We have what is termed a transaxle. That is because the differential is encased within the transmission. On a front engine/rwd car, the transmission and the differential are separate units with the transmission attached to the tail of the engine, and the differential in between the rear wheels.
A differential is needed because the inside tires turn at a slower rate from the outside tire, since the outside tire travels a greater distance (think of the larger radius the outer tires must travel). Without a differential, both tires would be turning the same speed all the time, so in a corner, the tires would be fighting each other for grip, since neither would be turning the proper speed for the distance traveled through its arc. The differential usually uses a set of planetary gears that transfer power to one of the axles, rather than that axle being connected directly to the same gear that drives the other axle. It is rather complicated, but once you look at a diagram, it will make more sense.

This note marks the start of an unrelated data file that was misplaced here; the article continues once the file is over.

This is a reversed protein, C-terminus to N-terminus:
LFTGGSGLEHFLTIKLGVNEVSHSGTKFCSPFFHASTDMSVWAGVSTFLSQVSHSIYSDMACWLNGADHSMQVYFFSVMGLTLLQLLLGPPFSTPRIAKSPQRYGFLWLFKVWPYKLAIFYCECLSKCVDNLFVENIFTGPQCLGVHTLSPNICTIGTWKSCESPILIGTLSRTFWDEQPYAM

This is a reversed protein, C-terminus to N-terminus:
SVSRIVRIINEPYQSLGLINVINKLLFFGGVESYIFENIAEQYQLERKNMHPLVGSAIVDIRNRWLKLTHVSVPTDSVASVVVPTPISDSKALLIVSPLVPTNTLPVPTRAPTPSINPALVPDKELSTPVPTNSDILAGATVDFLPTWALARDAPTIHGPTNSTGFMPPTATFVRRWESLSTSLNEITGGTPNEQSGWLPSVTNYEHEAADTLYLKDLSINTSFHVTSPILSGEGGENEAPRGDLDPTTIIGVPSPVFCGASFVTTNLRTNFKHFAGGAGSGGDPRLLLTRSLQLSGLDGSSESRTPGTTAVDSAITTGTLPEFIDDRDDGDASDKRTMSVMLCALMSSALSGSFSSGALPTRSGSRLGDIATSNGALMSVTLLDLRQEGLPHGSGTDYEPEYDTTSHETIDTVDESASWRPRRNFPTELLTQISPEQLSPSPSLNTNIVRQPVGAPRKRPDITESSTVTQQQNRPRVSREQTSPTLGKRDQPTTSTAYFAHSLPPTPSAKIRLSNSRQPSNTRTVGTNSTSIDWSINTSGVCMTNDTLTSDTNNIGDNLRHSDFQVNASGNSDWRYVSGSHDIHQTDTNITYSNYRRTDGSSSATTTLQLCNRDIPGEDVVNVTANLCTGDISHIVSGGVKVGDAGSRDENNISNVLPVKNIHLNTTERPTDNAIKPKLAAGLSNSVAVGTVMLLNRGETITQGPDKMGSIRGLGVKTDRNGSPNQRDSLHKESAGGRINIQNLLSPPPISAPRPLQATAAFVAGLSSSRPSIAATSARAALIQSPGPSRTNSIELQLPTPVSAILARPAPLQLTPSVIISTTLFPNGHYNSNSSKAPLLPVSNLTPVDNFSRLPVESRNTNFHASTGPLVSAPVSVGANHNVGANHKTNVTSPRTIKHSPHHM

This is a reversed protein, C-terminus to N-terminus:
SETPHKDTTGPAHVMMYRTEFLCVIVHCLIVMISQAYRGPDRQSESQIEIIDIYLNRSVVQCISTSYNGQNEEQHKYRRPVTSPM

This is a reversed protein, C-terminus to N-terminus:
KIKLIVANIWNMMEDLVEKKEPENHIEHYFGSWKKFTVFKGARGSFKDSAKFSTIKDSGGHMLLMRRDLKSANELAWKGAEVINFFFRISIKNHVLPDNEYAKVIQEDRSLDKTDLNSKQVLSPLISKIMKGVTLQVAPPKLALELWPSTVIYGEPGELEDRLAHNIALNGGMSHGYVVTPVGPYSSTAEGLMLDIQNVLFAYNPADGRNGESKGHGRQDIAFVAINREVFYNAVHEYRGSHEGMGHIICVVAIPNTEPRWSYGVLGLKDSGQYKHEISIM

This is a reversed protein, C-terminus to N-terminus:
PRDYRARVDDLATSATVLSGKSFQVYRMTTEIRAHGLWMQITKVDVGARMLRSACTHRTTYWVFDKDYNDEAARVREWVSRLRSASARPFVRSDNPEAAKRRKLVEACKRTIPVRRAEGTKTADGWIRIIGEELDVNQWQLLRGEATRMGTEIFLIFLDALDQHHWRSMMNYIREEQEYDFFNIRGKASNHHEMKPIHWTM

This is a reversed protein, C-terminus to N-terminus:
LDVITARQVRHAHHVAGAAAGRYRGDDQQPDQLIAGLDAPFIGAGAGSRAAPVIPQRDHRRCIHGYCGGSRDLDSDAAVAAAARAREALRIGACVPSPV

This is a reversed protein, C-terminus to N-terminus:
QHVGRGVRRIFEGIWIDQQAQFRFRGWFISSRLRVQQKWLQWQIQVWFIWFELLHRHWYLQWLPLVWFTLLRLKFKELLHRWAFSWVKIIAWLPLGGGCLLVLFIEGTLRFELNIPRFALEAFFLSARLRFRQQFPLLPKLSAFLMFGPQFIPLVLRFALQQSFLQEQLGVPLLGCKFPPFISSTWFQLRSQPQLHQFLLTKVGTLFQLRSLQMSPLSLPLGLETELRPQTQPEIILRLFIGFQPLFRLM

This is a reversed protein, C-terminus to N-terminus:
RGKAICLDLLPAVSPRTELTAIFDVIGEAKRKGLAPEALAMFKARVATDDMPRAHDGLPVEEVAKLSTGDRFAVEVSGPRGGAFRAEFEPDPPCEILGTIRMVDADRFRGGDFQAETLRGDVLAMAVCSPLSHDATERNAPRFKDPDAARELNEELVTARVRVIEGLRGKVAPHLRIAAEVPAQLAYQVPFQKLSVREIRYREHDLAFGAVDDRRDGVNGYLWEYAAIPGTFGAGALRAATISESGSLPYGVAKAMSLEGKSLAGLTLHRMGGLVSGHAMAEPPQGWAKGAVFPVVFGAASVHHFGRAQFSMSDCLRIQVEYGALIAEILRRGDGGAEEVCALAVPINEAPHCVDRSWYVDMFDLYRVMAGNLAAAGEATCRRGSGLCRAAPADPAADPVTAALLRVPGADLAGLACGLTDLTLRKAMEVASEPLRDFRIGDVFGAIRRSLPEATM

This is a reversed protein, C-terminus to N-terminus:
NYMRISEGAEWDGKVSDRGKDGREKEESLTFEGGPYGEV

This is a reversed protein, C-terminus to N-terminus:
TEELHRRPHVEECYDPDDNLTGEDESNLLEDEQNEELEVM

As for limited slips, there are any number of designs, some mechanical, some viscous (thick liquid). Regardless of the method, the idea for all is the same, to keep the power more evenly distributed to each drive axle. Without a limited slip, one wheel can lose traction (ice, for instance) and spin using all the engine´s power, even if the other tire has plenty of traction. If you have ever done a hard launch in the wet, or given it too much power while exiting a corner, you may have noticed only one wheel spinning. Obviously, this is not the fastest way to make forward motion, so in comes the limited slip differential.
Our Escorts do not have LSD, but for some reason, our cars put power down surprisingly well. This is not just my opinion, as I have read several reviews, over the years, that have remarked on how well the GT puts power down. In comparison, I have found that Civics do a pretty silly peg-leg burnout rather easily.
As usual, I am a pretty windy guy, but I do like to help those who ask, by being thorough.
Next post, I will discuss corner weighting and cross weighting, since I just did a little playing with that on mine.
Oh, yeah, it is the differential that causes the wheels to rotate in opposite directions when you have the car elevated. It is a function of the planetary gearset inside the differential.